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Trusting Former Rebels: An Experimental Approach to Understanding Reintegration after Civil War

Michal Bauer (), Nathan Fiala () and Ian Levely

No 2014/20, Working Papers IES from Charles University Prague, Faculty of Social Sciences, Institute of Economic Studies

Abstract: We use a set of experiments to study the effects of forced military service for a rebel group on social capital. We examine the case of Northern Uganda, where recruits did not self-select nor were systematically screened by rebels. We find that individual cooperativeness robustly increases with length of soldiering, especially among those who soldiered during early age. Parents of ex-soldiers are aware of the behavioral difference: they trust ex-soldiers more and expect them to be more trustworthy. These results suggest that the impact of child soldiering on social capital, in contrast to human capital, is not necessarily detrimental.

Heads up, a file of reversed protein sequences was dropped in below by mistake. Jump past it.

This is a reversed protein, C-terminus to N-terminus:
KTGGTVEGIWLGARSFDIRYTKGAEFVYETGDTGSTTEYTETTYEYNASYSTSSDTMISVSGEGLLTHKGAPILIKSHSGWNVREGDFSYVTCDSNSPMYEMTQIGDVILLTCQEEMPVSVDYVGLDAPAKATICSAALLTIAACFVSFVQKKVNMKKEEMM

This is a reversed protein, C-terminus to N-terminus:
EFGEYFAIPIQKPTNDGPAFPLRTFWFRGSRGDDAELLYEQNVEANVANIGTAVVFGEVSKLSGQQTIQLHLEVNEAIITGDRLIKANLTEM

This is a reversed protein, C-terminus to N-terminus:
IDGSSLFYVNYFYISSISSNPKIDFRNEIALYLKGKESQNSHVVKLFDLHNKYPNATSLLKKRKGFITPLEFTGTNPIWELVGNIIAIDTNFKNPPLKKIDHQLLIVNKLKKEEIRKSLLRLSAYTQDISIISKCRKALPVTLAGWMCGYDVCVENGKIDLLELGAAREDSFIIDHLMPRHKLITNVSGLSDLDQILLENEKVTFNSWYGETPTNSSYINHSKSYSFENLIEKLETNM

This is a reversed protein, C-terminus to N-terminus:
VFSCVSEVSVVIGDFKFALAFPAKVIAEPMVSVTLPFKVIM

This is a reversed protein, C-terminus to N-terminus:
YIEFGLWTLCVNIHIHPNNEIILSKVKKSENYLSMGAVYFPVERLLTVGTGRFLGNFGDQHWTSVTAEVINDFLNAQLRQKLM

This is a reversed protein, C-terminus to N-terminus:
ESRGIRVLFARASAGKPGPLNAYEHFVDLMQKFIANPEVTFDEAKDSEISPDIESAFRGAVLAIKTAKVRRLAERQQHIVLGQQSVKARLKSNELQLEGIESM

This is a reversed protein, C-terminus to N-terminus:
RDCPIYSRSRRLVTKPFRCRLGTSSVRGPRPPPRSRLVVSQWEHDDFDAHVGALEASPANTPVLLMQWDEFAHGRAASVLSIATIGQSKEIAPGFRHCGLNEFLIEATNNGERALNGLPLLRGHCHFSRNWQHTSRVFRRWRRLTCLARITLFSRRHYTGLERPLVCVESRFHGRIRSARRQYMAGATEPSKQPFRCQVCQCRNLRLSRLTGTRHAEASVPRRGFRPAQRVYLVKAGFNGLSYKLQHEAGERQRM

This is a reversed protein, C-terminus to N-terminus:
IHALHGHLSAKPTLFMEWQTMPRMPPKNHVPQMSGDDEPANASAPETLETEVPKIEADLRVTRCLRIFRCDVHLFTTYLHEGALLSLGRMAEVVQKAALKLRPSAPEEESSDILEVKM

JEL-codes: C93 D03 D74 O12 (search for similar items in EconPapers)
New Economics Papers: this item is included in nep-exp and nep-soc
Date: 2014-05, Revised 2014-05
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http://ies.fsv.cuni.cz/sci/publication/show/id/5190/lang/cs (application/pdf)

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Working Paper: Trusting Former Rebels: An Experimental Approach to Understanding Reintegration after Civil War (2014) Downloads
Working Paper: Trusting Former Rebels: An Experimental Approach to Understanding Reintegration after Civil War (2014) Downloads
Working Paper: Trusting Former Rebels: An Experimental Approach to Understanding Reintegration After Civil War (2014) Downloads
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